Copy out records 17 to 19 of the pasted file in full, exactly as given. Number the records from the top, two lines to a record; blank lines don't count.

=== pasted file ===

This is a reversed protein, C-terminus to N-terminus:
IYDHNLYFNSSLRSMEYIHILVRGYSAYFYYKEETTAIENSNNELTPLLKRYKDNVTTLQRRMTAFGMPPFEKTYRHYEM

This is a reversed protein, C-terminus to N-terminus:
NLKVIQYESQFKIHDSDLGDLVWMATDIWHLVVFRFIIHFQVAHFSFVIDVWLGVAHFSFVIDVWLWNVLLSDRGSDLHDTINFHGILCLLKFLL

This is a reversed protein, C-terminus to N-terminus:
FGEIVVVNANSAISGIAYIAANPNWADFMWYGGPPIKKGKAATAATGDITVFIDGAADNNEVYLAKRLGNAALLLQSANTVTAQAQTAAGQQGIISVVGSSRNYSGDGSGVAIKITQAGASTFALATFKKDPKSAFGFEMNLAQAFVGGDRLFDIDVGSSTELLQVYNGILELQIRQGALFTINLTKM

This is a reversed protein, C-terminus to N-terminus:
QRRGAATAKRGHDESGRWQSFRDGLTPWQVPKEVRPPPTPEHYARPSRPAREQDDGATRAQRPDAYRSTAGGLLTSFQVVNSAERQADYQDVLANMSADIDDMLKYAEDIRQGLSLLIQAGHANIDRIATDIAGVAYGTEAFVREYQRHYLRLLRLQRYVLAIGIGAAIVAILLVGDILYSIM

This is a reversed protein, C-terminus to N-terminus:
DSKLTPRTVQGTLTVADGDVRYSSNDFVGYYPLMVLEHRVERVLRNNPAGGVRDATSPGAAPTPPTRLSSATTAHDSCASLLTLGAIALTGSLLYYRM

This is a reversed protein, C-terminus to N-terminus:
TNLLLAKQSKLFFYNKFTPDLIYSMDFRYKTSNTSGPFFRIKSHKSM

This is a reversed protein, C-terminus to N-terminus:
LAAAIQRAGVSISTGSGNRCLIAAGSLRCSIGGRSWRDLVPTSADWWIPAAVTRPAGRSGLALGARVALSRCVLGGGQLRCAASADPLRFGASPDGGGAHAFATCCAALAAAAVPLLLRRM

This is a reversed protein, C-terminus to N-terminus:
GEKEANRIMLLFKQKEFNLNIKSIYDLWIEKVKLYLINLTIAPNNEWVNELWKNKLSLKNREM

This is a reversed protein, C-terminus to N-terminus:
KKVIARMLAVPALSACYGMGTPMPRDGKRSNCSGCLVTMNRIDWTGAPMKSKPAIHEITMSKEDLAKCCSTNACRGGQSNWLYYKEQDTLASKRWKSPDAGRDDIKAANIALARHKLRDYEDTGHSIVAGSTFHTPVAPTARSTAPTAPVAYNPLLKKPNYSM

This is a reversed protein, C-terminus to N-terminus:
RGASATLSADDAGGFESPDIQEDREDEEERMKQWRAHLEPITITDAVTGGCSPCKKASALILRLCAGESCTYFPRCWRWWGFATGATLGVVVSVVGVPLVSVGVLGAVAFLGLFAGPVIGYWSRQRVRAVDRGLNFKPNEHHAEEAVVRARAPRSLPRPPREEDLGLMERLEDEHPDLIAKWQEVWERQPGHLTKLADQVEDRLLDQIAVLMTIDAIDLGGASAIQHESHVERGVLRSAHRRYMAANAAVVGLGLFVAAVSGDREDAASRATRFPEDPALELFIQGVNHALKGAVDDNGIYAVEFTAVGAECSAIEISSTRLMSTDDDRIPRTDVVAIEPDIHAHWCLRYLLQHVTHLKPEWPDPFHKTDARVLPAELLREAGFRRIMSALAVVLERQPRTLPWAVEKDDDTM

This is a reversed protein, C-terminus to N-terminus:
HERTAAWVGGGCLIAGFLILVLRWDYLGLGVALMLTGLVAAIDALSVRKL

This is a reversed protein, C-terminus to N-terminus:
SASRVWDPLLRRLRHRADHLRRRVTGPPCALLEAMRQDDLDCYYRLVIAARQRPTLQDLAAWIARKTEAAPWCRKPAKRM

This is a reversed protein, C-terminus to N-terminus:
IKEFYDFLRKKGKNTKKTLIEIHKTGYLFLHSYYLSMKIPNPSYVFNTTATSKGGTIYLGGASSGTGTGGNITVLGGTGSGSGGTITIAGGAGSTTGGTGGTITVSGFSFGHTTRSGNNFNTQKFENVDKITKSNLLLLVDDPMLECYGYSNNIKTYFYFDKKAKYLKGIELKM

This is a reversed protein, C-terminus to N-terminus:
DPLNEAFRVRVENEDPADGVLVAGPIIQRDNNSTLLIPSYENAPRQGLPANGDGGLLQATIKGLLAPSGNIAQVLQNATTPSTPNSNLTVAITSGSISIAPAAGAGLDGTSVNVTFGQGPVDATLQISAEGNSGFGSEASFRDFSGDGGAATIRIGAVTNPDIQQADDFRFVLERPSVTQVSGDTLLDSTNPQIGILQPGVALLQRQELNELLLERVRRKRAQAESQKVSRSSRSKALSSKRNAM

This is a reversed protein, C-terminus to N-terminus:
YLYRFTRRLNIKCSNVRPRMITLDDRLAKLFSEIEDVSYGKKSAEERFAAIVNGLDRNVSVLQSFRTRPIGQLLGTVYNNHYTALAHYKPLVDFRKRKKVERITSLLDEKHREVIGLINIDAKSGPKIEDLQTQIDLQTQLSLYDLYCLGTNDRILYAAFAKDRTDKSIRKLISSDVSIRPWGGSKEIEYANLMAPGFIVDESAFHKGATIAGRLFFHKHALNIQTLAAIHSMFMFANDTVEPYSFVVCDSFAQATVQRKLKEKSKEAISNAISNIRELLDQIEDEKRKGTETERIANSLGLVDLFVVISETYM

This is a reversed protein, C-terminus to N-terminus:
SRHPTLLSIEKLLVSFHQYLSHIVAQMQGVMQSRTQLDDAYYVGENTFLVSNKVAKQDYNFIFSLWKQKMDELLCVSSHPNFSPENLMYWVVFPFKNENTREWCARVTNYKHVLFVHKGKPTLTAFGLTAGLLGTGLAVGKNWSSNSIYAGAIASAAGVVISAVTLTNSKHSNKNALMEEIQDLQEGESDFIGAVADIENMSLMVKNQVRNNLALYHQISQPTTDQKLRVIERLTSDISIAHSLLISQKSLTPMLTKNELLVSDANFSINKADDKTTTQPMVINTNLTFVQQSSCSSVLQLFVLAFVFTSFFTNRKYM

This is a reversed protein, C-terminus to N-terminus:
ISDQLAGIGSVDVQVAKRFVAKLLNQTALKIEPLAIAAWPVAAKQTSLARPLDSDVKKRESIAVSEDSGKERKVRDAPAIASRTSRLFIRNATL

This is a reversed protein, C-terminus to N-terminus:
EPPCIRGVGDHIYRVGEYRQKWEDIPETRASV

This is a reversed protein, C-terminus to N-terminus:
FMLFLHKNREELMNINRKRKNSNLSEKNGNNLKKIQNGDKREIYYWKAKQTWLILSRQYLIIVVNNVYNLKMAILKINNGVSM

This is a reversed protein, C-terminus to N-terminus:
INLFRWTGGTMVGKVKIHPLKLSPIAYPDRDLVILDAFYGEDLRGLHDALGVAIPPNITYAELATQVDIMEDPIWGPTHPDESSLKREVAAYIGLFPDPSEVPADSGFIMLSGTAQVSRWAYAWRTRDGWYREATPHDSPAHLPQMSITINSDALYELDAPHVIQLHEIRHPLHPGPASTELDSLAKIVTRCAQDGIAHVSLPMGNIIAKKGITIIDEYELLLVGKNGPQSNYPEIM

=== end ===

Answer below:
This is a reversed protein, C-terminus to N-terminus:
ISDQLAGIGSVDVQVAKRFVAKLLNQTALKIEPLAIAAWPVAAKQTSLARPLDSDVKKRESIAVSEDSGKERKVRDAPAIASRTSRLFIRNATL

This is a reversed protein, C-terminus to N-terminus:
EPPCIRGVGDHIYRVGEYRQKWEDIPETRASV

This is a reversed protein, C-terminus to N-terminus:
FMLFLHKNREELMNINRKRKNSNLSEKNGNNLKKIQNGDKREIYYWKAKQTWLILSRQYLIIVVNNVYNLKMAILKINNGVSM